What are the uses of leaves?


Leaves are widely used for culinary purposes. Now a day people concentrate on eating more leaves because they are very good for maintaining a good health. Fast food giants like McDonald’s and pizza hut started providing salads as side dishes. Salads contain plenty of leaf vegetables.

Leaf vegetables are typically low in calories, low in fat, high in protein per calorie, high in dietary fiber, high in iron and calcium, and very high in phytochemicals such as vitamin C, carotenoids, lutein and folic acid as well as Vitamin K.


Herbal medicine refers to using plant’s leaves, seeds, berries, roots, bark, or flowers for medicinal purposes. The value of using herbal medicine in treating and preventing disease is increasing rapidly. Leaves had been used for medicinal purposes long before recorded history.

When chemical analysis was founded, scientists began to extract and modify the active ingredients from plants. Later, chemists started making their own version of medicine, and over time, the use of herbal medicines declined in favor of drugs.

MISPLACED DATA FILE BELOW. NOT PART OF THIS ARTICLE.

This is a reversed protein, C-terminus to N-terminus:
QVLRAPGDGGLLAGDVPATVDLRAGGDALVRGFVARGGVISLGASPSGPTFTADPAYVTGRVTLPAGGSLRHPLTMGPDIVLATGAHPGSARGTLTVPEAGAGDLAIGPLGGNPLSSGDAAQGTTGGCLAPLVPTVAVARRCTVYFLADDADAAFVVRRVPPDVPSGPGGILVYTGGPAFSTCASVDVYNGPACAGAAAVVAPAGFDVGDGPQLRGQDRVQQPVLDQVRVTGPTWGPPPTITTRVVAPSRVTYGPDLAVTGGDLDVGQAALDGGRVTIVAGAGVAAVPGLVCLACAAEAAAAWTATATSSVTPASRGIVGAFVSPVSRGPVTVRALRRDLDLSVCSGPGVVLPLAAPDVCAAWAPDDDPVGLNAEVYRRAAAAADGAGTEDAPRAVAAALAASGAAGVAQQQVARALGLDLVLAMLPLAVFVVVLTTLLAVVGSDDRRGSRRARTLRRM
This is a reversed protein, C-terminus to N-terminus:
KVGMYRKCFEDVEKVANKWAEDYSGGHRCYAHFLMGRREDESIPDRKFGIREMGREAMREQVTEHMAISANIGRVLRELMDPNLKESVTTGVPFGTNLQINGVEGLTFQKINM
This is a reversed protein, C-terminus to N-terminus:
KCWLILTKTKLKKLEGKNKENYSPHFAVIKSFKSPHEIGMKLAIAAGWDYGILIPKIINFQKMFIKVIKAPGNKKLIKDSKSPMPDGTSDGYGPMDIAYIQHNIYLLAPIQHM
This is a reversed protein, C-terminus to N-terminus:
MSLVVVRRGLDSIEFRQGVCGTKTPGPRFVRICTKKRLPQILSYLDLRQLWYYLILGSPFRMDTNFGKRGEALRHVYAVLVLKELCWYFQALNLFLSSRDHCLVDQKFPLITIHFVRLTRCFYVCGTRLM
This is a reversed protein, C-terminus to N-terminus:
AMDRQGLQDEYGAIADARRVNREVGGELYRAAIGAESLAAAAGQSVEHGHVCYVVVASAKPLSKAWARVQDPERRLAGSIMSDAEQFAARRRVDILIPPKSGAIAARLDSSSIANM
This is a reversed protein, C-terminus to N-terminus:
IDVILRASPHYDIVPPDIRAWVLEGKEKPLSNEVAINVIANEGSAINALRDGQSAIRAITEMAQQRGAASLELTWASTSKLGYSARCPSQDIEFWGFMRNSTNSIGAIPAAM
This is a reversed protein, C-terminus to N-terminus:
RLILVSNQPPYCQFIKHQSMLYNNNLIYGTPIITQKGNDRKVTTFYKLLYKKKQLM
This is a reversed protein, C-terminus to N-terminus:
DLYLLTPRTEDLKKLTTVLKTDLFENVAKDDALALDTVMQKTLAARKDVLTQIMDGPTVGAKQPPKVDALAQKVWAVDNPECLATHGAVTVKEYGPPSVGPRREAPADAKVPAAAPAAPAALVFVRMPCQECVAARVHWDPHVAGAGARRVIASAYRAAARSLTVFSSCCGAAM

In many cases, scientists aren’t sure what specific ingredient in a particular herb works to treat a condition or illness. The use of herbal supplements has increased dramatically over the past 30 years. Leaves can help treat a variety of conditions and in some cases may have fewer side effects than some conventional medications.


Leaves are used to make beverages like tea - It is the most widely consumed beverage after water. Tea is an aromatic beverage prepared from the cured leaves by combination with hot or boiling water. It has a cooling, slightly bitter, astringent flavor.

There are at least six varieties of tea: white, yellow, green, oolong, black, and pu-erh of which the most common are white, green, oolong, and black. Pu-erh tea is also often used medicinally.

The traditional method of making a cup of tea is to place loose tea leaves in a cup and pour hot water over the leaves. After a couple of minutes the leaves are usually removed by straining the tea while serving.